Despite all other California public employees receiving representation on CalPERS, CalSTRS and other public pension boards, UC employees have no representation, since the UC Board of Regents act alone as trustees of the UC Retirement Plan.  UC unions, faculty associations and student organizations supported the legislature’s SCR 52.

UC Regents Committees on Governance and Investments today will discuss a proposal from the Office of the President to add a UC employee with investment expertise to the Investment Advisory Group, a group of outside investment professionals who advise the UC Board of Regents.

Lakesha Harrison, President of AFSCME Local 3299 which represents UC patient care and service workers, responded that the proposal fell far short of reforming the current insufficient governance structure.

The UC pension plan has a history of conflicts of interest, poor governance, and lack of transparency.

The Regent’s meeting comes while the UC and California State University administrations are attempting to get Governor Arnold Schwarzenegger (R-Los Angeles) to veto legislation that would bring greater transparency to their campus subsidiary organizations.

Yee’s SB 330 will result in greater accountability regarding how student fees and private donations are used at the CSU, UC, and California Community Colleges by placing the institutions’ subsidiary organizations – known as “auxiliaries” – under the scope of the California Public Records Act (CPRA).  The bill will also further the priorities enacted by Proposition 59 – approved by 83% of voters in 2004 – granting the public a constitutional right to access public records.

Under existing law, these public institutions are able to hide billions of dollars within their auxiliary organizations and foundations, which are often staffed by public employees. This secrecy has encouraged colleges and universities to create an increasing number of auxiliaries to run campus operations such as food services, parking facilities, housing and bookstores – all of which would be subject to public oversight if they were administered by the agency and not an auxiliary.

—David M. Greenwald reporting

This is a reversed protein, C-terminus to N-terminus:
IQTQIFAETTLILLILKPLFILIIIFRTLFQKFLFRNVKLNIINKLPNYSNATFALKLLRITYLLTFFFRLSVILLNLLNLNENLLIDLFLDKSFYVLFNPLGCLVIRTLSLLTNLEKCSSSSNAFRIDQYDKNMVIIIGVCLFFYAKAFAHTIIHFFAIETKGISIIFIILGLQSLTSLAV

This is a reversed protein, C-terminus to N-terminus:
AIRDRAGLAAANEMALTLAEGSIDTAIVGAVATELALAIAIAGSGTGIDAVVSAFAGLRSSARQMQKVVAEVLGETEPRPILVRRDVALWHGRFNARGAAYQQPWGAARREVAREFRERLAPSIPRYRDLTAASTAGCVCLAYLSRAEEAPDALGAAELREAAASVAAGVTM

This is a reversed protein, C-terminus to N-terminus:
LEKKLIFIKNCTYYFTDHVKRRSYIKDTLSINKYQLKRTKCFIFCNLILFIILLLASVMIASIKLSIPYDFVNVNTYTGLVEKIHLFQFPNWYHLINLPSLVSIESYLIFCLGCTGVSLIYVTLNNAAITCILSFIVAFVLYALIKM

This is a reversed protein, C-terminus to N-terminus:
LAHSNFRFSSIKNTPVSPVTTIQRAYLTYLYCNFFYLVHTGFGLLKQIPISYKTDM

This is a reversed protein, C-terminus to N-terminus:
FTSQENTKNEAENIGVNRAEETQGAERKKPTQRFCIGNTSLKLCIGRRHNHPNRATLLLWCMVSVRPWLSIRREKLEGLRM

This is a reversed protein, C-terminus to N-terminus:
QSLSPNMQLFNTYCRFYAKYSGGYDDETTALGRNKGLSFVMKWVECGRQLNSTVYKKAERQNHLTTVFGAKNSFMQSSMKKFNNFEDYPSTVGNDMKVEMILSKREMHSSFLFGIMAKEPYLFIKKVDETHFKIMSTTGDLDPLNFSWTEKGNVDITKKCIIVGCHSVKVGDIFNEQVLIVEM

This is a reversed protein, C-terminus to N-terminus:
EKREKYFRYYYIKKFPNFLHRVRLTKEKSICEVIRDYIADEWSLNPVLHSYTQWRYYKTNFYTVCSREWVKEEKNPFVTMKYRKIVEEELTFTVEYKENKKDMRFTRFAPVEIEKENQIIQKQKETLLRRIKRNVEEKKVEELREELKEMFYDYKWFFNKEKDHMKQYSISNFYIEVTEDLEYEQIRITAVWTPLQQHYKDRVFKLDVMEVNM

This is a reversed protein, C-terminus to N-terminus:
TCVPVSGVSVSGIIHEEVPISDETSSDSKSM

About The Author

David Greenwald is the founder, editor, and executive director of the Davis Vanguard. He founded the Vanguard in 2006. David Greenwald moved to Davis in 1996 to attend Graduate School at UC Davis in Political Science. He lives in South Davis with his wife Cecilia Escamilla Greenwald and three children.

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8 Comments

  1. E Roberts Musser

    dmg: “The executive pay hikes come at a time when the university is also considering a cut to retirement income for only low- and middle-income UC employees.”

    Business as usual. This allows state legislators to turn a deaf ear to the pleas of Yudof for more money for UC. Yudof fiddles while the UC system as a public institition burns.

  2. nprice

    What do you expect when the Wall Street business model is adopted by the UC?
    Main Street suffers and the ideal of public education is threatened. Watch out, tenure is next, just as K-12 teachers are experiencing the attack on their professionalism, training, experience and dedication – not to mention the work done outside of the classroom. If K-12 teachers and UC faculty were actually paid for “billable hours,” salaries would have gone up, and public funding would have increased…but, hey, this fundamental concept of Wall Street doesn’t seem to apply in this regard, only when it comes to the executives..well, that’s the business model as it applies to them.

  3. Rich Rifkin

    [i]”What do you expect when the Wall Street business model is adopted by the UC?”[/i]

    I realize you are not being literal here, but there is no one Wall Street business model. However, there does appear to be a schism between the model followed by investment banking houses owned and run by partners and the model of investment banking houses which have publicly traded stocks and are run by professional managers. If you look at the problems of the subprime mortgage market, it almost exclusively involved the publicly traded firms. Almost all of the partner-run firms came out of the last few years unscathed. Not one of them took a dime in TARP money, for example.